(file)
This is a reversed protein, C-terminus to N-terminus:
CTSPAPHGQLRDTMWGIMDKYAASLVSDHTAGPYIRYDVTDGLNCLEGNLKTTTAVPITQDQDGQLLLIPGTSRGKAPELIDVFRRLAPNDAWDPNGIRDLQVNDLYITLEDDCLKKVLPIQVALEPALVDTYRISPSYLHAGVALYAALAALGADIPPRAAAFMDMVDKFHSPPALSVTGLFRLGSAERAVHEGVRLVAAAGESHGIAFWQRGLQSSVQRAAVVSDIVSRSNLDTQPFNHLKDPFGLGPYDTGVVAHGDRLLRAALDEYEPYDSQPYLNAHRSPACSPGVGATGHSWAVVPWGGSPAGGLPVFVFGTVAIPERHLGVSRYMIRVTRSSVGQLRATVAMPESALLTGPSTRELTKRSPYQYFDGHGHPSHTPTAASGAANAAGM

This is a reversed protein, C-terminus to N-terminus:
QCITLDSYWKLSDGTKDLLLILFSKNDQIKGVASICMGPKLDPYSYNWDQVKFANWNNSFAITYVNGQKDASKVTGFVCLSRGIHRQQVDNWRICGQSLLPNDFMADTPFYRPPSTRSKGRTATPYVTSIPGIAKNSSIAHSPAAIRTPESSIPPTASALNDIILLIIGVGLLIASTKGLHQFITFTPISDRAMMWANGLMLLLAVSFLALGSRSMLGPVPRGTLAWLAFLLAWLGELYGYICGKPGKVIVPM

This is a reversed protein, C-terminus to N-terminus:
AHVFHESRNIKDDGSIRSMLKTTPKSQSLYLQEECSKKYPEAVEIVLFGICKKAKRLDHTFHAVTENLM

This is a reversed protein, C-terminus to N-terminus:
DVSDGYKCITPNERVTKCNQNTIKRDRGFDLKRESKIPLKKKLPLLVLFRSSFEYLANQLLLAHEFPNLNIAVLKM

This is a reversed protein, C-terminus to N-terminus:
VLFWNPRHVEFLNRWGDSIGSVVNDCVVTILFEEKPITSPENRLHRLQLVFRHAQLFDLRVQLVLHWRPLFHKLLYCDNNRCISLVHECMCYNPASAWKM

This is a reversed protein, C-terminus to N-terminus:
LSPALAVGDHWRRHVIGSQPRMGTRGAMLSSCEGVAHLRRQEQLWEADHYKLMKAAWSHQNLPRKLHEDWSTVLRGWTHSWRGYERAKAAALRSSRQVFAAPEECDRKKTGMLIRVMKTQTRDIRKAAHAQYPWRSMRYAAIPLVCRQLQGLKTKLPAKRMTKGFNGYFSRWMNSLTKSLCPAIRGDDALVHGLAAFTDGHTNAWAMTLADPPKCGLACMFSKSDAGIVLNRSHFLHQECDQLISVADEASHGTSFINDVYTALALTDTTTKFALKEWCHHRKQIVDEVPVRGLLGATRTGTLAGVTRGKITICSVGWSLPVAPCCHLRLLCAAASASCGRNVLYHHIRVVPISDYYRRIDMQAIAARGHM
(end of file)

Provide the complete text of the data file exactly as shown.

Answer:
This is a reversed protein, C-terminus to N-terminus:
CTSPAPHGQLRDTMWGIMDKYAASLVSDHTAGPYIRYDVTDGLNCLEGNLKTTTAVPITQDQDGQLLLIPGTSRGKAPELIDVFRRLAPNDAWDPNGIRDLQVNDLYITLEDDCLKKVLPIQVALEPALVDTYRISPSYLHAGVALYAALAALGADIPPRAAAFMDMVDKFHSPPALSVTGLFRLGSAERAVHEGVRLVAAAGESHGIAFWQRGLQSSVQRAAVVSDIVSRSNLDTQPFNHLKDPFGLGPYDTGVVAHGDRLLRAALDEYEPYDSQPYLNAHRSPACSPGVGATGHSWAVVPWGGSPAGGLPVFVFGTVAIPERHLGVSRYMIRVTRSSVGQLRATVAMPESALLTGPSTRELTKRSPYQYFDGHGHPSHTPTAASGAANAAGM

This is a reversed protein, C-terminus to N-terminus:
QCITLDSYWKLSDGTKDLLLILFSKNDQIKGVASICMGPKLDPYSYNWDQVKFANWNNSFAITYVNGQKDASKVTGFVCLSRGIHRQQVDNWRICGQSLLPNDFMADTPFYRPPSTRSKGRTATPYVTSIPGIAKNSSIAHSPAAIRTPESSIPPTASALNDIILLIIGVGLLIASTKGLHQFITFTPISDRAMMWANGLMLLLAVSFLALGSRSMLGPVPRGTLAWLAFLLAWLGELYGYICGKPGKVIVPM

This is a reversed protein, C-terminus to N-terminus:
AHVFHESRNIKDDGSIRSMLKTTPKSQSLYLQEECSKKYPEAVEIVLFGICKKAKRLDHTFHAVTENLM

This is a reversed protein, C-terminus to N-terminus:
DVSDGYKCITPNERVTKCNQNTIKRDRGFDLKRESKIPLKKKLPLLVLFRSSFEYLANQLLLAHEFPNLNIAVLKM

This is a reversed protein, C-terminus to N-terminus:
VLFWNPRHVEFLNRWGDSIGSVVNDCVVTILFEEKPITSPENRLHRLQLVFRHAQLFDLRVQLVLHWRPLFHKLLYCDNNRCISLVHECMCYNPASAWKM

This is a reversed protein, C-terminus to N-terminus:
LSPALAVGDHWRRHVIGSQPRMGTRGAMLSSCEGVAHLRRQEQLWEADHYKLMKAAWSHQNLPRKLHEDWSTVLRGWTHSWRGYERAKAAALRSSRQVFAAPEECDRKKTGMLIRVMKTQTRDIRKAAHAQYPWRSMRYAAIPLVCRQLQGLKTKLPAKRMTKGFNGYFSRWMNSLTKSLCPAIRGDDALVHGLAAFTDGHTNAWAMTLADPPKCGLACMFSKSDAGIVLNRSHFLHQECDQLISVADEASHGTSFINDVYTALALTDTTTKFALKEWCHHRKQIVDEVPVRGLLGATRTGTLAGVTRGKITICSVGWSLPVAPCCHLRLLCAAASASCGRNVLYHHIRVVPISDYYRRIDMQAIAARGHM